Analyze This 4

  1. What is the Gladwell dispute? Agree/disagree and why?

– The point that Malcolm Gladwell was trying to make with his article in the New Yorker about social media activism is that we give too much credit to SNS for promoting societal/cultural change. This is exemplified by the quote included in the article that said Twitter should be nominated for the Nobel Peace Prize. I disagree with this sentiment, because people make revolutions happen, technology just serves as an impetus or promotional tool to aid their fight. He argues that social change can and WILL happen irrespective of these new technological advances. I agree with this point. I believe that in some ways he establishes himself as a technological purist in this article, but not to the extent he is made out to be by those who oppose him, especially Cheyfitz.

I can’t agree with the phrase “the revolution will not be tweeted.” Because it will be tweeted and Facebooked and Instagrammed and otherwise documented forever. SNS can be great tools for community organization and logistical setting up of protests, events, marches, etc. However, they do not replace real-life community involvement. Clicking “Like” on an anti-abortion Facebook page or retweeting something that supports the current Turkish protest movement, for example, is not the same as physically being there. It does bring awareness to this issue, though. Increased awareness is always a good thing, because it keeps people up to date on the latest global happenings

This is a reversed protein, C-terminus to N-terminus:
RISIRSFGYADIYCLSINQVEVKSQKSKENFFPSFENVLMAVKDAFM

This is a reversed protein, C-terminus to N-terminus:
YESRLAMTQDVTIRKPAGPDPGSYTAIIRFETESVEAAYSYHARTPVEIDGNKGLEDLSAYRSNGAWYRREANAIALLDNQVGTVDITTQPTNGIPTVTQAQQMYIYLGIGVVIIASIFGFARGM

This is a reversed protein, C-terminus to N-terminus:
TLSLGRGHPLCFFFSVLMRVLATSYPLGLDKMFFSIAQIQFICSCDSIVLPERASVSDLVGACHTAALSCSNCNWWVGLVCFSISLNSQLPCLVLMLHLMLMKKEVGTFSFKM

1. What early media systems helped establish democracy/government system in the U.S.?

– Penny presses helped support governmental endeavors because they would promote the ideologies and views of a certain group in their newspaper. This gave a platform and a voice for certain factions and served as a literary “meeting place” for people who shared that view to gather and read some literature relating to their political stance. It showcased a cornerstone of our Constitution, the First Amendment. It gave a tangible voice (in the form of a physical newspaper) to various political groups.

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